Despite the fact that The Wibbler is guaranteed “fun for all ages”, the last thing I’m about to do is jump on this thing and start to wibble. All it is is a brittle piece of vacuformed plastic that you stand on with no strap to hold your feet in position and then start to tip every which way. I would bet that rather than having fun more people ended up with broken ankles and chipped teeth from their wibbling activities. This is probably why I never heard of The Wibbler before and why nothing shows up in a Google search for it. Which makes me treasure this toy that’s “scientifically engineered and built like a bridge” even more. Would you want to drive across a bridge called The Wibbler?
I definitely think more time was spent on designing the packaging than figuring out the physics of wibbling.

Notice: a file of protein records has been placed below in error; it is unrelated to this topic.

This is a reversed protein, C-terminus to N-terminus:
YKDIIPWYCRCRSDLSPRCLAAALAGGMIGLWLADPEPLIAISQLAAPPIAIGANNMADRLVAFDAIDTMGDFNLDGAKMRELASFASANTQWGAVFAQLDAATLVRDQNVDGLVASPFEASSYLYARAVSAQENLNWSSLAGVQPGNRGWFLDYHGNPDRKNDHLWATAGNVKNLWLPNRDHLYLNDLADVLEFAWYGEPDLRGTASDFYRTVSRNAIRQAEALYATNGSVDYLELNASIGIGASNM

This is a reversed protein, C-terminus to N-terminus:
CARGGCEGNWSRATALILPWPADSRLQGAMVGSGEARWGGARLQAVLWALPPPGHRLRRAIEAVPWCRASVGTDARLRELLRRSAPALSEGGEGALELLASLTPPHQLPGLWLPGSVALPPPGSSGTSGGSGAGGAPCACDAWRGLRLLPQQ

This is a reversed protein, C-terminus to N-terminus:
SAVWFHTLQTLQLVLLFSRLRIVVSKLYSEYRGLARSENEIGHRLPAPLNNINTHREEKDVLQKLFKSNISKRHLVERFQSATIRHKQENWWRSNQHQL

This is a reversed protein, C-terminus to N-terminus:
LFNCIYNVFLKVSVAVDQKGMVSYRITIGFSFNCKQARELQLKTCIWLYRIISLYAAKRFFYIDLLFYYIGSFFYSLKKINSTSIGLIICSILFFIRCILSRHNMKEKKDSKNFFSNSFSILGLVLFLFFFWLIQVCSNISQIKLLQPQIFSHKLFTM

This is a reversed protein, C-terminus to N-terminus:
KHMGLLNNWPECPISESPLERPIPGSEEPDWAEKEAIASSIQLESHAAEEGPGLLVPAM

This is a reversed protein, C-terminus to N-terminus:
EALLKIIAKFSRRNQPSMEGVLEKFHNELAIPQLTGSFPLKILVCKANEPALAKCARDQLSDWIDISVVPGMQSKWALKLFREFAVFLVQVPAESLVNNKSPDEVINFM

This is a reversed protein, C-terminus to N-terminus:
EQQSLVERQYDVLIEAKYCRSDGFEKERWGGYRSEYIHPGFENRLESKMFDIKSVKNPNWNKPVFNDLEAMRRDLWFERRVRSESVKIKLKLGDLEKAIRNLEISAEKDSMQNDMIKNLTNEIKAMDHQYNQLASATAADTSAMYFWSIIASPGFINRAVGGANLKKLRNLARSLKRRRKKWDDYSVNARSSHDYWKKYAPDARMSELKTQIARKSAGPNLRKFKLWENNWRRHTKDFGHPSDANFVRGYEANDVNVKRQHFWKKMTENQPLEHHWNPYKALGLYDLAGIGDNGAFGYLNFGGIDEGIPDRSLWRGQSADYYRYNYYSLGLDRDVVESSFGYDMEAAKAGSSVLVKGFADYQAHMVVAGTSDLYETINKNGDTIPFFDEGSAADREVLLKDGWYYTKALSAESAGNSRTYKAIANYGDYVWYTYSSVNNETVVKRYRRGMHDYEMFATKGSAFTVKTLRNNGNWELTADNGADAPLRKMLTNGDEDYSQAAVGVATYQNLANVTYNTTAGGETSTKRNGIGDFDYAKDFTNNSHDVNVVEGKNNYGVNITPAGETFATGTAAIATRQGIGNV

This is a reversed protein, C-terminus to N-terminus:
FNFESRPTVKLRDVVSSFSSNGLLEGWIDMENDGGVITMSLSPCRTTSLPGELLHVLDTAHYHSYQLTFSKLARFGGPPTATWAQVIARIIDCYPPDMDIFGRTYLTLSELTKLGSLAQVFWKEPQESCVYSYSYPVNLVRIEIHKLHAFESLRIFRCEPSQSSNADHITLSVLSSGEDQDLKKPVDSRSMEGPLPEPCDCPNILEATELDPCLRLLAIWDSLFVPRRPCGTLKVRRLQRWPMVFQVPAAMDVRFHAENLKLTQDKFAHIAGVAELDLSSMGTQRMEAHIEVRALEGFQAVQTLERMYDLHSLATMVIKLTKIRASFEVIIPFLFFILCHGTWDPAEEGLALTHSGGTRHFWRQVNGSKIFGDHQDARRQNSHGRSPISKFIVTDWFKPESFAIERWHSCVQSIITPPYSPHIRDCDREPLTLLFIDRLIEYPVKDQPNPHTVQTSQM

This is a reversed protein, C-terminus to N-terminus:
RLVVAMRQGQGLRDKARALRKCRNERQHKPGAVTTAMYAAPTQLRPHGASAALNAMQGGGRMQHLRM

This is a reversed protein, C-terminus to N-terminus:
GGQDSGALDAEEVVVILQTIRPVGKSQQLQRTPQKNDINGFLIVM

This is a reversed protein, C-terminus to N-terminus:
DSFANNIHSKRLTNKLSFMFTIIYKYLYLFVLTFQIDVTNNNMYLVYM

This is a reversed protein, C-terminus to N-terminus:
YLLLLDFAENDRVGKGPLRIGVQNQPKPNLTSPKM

Although, as an art director I never would have chosen a red background to demonstrate kids wibbling away as it looks like they’re just standing on a black line.
As you can see, most of the Wibbler examples show two people wibbling together. As my life and career are dedicated to promoting socially fun interaction between people I’m usually up for anything that promotes this kind of activity, like say “Twister”.
But as bone crushing as Twister can get, one is standing on their own one or two feet and should you topple over at least there are a bunch of other bodies to cushion the fall. Tettertottering on The Wibbler gives one no such padding. I would suggest having excellent medical insurance before one takes it upon themselves to wibble.
If you still want to know how to wibble, here are some easy instructions:
My guess is that someone like Weldon Smith loved to wibble.
For now, I think I will confine my walking and dancing activities to two feet on solid ground. But should I ever get the itch to wibble, I’ll stand on this plastic bridge, say a little prayer and hope for the best.